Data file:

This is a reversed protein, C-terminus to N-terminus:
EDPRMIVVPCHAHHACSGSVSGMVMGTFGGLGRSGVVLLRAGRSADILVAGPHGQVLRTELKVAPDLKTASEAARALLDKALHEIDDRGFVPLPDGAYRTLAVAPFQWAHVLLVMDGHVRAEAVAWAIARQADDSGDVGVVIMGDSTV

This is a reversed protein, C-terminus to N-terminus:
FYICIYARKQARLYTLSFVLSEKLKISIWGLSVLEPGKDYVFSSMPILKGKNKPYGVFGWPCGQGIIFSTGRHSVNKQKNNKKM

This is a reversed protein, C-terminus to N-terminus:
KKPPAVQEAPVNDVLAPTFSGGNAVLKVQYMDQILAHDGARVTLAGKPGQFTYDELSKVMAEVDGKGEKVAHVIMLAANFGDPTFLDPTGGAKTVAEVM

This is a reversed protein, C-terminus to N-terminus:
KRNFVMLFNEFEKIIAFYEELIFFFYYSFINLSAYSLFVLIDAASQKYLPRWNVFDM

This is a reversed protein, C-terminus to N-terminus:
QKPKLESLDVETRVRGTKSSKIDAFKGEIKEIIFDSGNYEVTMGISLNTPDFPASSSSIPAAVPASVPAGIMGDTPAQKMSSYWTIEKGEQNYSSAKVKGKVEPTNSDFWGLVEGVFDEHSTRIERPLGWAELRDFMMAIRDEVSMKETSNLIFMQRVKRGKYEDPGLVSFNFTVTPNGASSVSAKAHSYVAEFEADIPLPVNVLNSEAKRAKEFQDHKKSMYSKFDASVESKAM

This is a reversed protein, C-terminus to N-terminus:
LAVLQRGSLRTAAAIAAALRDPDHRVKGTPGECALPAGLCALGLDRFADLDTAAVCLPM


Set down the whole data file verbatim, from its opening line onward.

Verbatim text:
This is a reversed protein, C-terminus to N-terminus:
EDPRMIVVPCHAHHACSGSVSGMVMGTFGGLGRSGVVLLRAGRSADILVAGPHGQVLRTELKVAPDLKTASEAARALLDKALHEIDDRGFVPLPDGAYRTLAVAPFQWAHVLLVMDGHVRAEAVAWAIARQADDSGDVGVVIMGDSTV

This is a reversed protein, C-terminus to N-terminus:
FYICIYARKQARLYTLSFVLSEKLKISIWGLSVLEPGKDYVFSSMPILKGKNKPYGVFGWPCGQGIIFSTGRHSVNKQKNNKKM

This is a reversed protein, C-terminus to N-terminus:
KKPPAVQEAPVNDVLAPTFSGGNAVLKVQYMDQILAHDGARVTLAGKPGQFTYDELSKVMAEVDGKGEKVAHVIMLAANFGDPTFLDPTGGAKTVAEVM

This is a reversed protein, C-terminus to N-terminus:
KRNFVMLFNEFEKIIAFYEELIFFFYYSFINLSAYSLFVLIDAASQKYLPRWNVFDM

This is a reversed protein, C-terminus to N-terminus:
QKPKLESLDVETRVRGTKSSKIDAFKGEIKEIIFDSGNYEVTMGISLNTPDFPASSSSIPAAVPASVPAGIMGDTPAQKMSSYWTIEKGEQNYSSAKVKGKVEPTNSDFWGLVEGVFDEHSTRIERPLGWAELRDFMMAIRDEVSMKETSNLIFMQRVKRGKYEDPGLVSFNFTVTPNGASSVSAKAHSYVAEFEADIPLPVNVLNSEAKRAKEFQDHKKSMYSKFDASVESKAM

This is a reversed protein, C-terminus to N-terminus:
LAVLQRGSLRTAAAIAAALRDPDHRVKGTPGECALPAGLCALGLDRFADLDTAAVCLPM